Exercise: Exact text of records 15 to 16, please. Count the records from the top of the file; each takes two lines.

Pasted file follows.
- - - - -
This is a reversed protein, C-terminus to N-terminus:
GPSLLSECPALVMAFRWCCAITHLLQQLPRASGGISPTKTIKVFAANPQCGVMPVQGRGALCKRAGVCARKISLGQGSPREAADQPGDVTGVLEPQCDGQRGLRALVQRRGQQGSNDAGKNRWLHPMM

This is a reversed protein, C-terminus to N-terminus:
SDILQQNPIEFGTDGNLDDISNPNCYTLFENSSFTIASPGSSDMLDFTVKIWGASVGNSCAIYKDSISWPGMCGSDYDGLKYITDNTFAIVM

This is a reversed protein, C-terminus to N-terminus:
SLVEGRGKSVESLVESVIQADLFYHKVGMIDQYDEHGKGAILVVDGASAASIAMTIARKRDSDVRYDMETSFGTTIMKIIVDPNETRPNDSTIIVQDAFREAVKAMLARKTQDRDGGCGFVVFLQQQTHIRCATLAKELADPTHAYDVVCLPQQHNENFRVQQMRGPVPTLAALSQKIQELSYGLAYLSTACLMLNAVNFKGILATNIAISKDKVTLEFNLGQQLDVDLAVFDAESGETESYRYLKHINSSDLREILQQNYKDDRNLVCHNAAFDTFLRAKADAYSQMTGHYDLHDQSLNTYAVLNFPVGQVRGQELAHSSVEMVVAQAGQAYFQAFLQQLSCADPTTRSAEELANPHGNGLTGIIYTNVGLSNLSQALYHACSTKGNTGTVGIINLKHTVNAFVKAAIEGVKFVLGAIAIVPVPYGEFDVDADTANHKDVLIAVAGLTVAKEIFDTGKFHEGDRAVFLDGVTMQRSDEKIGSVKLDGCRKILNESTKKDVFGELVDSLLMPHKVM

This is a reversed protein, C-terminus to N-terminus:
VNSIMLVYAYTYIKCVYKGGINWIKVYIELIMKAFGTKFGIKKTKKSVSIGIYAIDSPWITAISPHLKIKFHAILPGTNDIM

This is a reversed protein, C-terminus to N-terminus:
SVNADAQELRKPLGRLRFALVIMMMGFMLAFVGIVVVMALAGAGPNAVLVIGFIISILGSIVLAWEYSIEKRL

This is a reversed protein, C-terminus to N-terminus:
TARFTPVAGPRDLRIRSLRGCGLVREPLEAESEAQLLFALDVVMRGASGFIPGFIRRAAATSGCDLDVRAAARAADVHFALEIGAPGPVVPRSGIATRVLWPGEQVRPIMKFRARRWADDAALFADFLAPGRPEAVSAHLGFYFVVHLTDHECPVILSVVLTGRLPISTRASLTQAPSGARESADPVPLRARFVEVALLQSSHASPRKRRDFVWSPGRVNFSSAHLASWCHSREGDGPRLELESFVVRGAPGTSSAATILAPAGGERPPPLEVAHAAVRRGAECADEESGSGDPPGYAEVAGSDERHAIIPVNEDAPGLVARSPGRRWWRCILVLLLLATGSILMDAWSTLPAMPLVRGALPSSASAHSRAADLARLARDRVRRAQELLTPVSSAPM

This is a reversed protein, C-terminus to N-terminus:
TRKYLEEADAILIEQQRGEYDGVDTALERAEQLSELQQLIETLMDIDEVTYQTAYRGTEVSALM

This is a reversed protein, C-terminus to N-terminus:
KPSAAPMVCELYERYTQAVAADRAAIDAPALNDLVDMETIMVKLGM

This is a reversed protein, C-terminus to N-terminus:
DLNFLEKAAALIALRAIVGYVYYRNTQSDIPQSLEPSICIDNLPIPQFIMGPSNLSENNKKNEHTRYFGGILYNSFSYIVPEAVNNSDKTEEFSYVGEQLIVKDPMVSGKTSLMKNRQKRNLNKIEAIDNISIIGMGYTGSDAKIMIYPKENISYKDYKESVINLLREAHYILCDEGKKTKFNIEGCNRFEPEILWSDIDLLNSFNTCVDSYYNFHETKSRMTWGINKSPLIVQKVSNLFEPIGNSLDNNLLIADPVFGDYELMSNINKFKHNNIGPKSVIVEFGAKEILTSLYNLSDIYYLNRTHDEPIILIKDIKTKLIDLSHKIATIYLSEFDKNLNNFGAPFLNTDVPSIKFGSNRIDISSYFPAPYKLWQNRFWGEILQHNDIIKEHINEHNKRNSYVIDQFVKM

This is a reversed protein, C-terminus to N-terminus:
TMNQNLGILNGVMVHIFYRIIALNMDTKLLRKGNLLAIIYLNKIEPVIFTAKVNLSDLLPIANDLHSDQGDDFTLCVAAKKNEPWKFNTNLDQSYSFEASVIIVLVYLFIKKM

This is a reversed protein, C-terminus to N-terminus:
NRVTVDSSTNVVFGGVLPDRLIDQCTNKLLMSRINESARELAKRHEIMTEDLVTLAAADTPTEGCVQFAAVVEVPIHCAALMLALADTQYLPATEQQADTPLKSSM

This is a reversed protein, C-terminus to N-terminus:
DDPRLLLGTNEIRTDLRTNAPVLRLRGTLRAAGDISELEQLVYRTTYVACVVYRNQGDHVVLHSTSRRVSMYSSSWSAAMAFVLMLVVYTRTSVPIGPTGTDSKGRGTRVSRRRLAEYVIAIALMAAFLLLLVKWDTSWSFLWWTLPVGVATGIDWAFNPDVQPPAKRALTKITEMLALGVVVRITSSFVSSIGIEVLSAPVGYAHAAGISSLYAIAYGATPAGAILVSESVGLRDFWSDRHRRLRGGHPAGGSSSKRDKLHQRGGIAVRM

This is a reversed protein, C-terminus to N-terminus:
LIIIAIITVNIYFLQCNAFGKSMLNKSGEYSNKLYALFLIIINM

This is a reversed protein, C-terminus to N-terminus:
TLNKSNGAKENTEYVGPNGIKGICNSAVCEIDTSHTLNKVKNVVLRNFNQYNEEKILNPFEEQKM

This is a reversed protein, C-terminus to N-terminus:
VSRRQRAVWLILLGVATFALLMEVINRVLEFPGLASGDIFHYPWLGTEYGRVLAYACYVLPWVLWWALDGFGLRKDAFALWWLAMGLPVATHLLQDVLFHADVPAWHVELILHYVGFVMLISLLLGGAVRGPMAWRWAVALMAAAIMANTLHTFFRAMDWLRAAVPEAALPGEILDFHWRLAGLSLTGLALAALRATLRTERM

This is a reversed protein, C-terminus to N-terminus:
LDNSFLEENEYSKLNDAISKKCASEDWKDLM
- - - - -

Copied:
This is a reversed protein, C-terminus to N-terminus:
VSRRQRAVWLILLGVATFALLMEVINRVLEFPGLASGDIFHYPWLGTEYGRVLAYACYVLPWVLWWALDGFGLRKDAFALWWLAMGLPVATHLLQDVLFHADVPAWHVELILHYVGFVMLISLLLGGAVRGPMAWRWAVALMAAAIMANTLHTFFRAMDWLRAAVPEAALPGEILDFHWRLAGLSLTGLALAALRATLRTERM

This is a reversed protein, C-terminus to N-terminus:
LDNSFLEENEYSKLNDAISKKCASEDWKDLM